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Enhancing Nuclear Safety


Research

Research programs

ICE project

Last update on October 2013


The corium-water interaction (ICE) project, coordinated by IRSN, was selected by the French National Research Agency (ANR) during a call for projects by the “Tomorrow’s Nuclear Energy” investment in the future program. Starting in late 2013, it should last five years and end in 2018. Its goal is to improve knowledge of phenomena that may occur during a corium flow in water during a core melt accident in a nuclear reactor. It will improve knowledge of the phenomena involved and the predictive capacity of the MC3D software, a numeric simulation tool developed by IRSN. Project partners include:

  • IRSN: responsible for modelling and development of the MC3D software;
  • CEA: responsible for experiments in the KROTOS and VITI facilities;
  • LEMTA (University of Lorraine): responsible for analytical experiments and modelling work;
  • EDF and AREVA: along with ANR, are co-funding the project.

 


Project Context

 

One of the significant risks during a core melt accident is the explosive interaction between the corium (mixture of molten fuel and structural materials) and water such as occurred in three reactors at the Fukushima nuclear power plant in 2011. Such a “steam explosion” interaction resembles a detonation and the energy released may be sufficient to degrade the reactor containment.

 

This type of interaction is difficult to control, but understanding and characterising the underlying phenomena are essential for proper management of the later phases of an accident. The objective of the ICE research project is thus to better understand all of these phenomena in order to identify methods for limiting the consequences.

 

For more than 20 years, IRSN has committed significant research efforts to this issue. It has supervised numerous experimental programs at the CEA and continues to play a significant leadership role in advancing international scientific research on subject. In particular, as part of a joint effort with the CEA and EDF, IRSN develops and improves fuel-coolant interaction models used in the MC3D Computational Multiphase Fluid Dynamic (CMFD) software. These models better integrate the results of previous experimental programs, particularly results from the OECD’s SERENA program. Nevertheless, certain aspects of the problem remain poorly understood or modeled.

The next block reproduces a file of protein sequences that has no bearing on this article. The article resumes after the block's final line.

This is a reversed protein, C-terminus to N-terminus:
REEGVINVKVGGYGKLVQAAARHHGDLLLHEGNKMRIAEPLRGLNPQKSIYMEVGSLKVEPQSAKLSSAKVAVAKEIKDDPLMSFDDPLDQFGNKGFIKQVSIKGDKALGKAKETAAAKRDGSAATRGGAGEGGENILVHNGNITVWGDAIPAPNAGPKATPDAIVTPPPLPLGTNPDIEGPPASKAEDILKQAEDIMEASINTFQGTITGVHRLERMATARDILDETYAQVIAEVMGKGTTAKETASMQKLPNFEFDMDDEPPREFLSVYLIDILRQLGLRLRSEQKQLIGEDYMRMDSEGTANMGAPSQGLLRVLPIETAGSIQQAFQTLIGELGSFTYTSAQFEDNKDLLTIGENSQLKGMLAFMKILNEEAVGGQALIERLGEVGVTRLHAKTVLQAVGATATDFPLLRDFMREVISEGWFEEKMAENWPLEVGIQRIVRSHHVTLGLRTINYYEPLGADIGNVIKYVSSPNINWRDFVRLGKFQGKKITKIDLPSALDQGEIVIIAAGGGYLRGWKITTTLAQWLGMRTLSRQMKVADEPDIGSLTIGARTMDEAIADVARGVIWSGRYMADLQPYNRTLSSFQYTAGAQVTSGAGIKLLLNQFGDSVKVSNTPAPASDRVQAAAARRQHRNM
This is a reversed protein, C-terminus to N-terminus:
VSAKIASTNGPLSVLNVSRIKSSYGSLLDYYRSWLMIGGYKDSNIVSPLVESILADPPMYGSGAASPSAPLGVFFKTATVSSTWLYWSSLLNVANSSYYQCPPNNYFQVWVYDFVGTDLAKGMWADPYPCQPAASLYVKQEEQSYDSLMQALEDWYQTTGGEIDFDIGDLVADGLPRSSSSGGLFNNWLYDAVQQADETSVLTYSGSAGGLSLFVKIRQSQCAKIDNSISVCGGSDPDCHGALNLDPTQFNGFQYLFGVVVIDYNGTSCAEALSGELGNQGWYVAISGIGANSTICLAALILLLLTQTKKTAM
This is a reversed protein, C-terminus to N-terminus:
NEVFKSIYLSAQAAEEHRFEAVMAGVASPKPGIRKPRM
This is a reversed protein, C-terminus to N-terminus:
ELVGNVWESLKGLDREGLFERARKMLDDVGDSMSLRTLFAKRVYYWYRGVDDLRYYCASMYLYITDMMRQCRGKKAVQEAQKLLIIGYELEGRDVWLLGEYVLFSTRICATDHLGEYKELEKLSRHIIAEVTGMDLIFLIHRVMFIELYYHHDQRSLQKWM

Project objectives and procedure

 

The series of physical phenomena leading to a steam explosion is known: as soon as it enters the water, the corium jet is fragmented into droplets and causes intense vaporization of the water, which in turn causes a shock wave which causes the corium to become even more fragmented, further increasing the contact surface with the water. The phenomenon propagates with a cascading effect, developing an explosive process and producing a large quantity of steam. Initiation of an explosion is not assured, but depends largely on the fluid contact conditions and their physical properties: in an initial mixture (or pre-mixture), the corium must remain “liquid” in order to be able to be fragmented. It must also besufficiently dispersed without provoking vaporization that is too intense so that water remains close to the corium droplets.

 

The ICE project has four main objectives:

  • improve modelling of the fragmentation and dispersion of corium jets in the water during “pre-mixing”;
  • characterise and model oxidation effect of corium during the premixing and during the explosion : no computer tool can currently simulate this phenomenon in anticipated conditions;
  • improve the characterisation of the corium solidification, phenomenon that limits fragmentation and thus explosion;
  • validate or improve modelling of the explosion phenomenon: there is still uncertainty about the process controlling formation of the shock wave.

 

More generally, the goal of the project is to improve the capacity of the MC3D software so that it can realistically predict, on the scale of the reactor, all significant phenomena involved. The research includes theoretical and experimental stages. With the experimental facilities to be used, both “integral” and “analytic” experiments can be performed. Since the integral experiments are performed with corium in the CEA’s KROTOS facility, it is possible to study all phenomena involved in the most realistic conditions possible. The analytical experiments provide the opportunity for more in depth analysis of each of the phenomena concerned. The IRSN coordinates the entire project, develops models and integrates the models developed in the MC3D software. The CEA will supervise experimental programs using corium and associated analyses. Its main mission is to expand the experimental database of the properties (thermodynamic, physical and chemical) of corium resulting relating to the impact on the physical phenomena involved. The University of Lorraine’s Laboratory of Energetics and Theoretical and Applied Mechanics (LEMTA) will oversee experimental study and improving the modelling of the corium jet fragmentation.


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Characteristics

Dates: 2013-2018

Funding: 35 % (from ANR)

Partners: IRSN, CEA, University of Lorraine, EDF, Areva

Involved IRSN department

 Severe Accident Department (SAG)

 Physics of Severe Accidents Sections (BPhAG)

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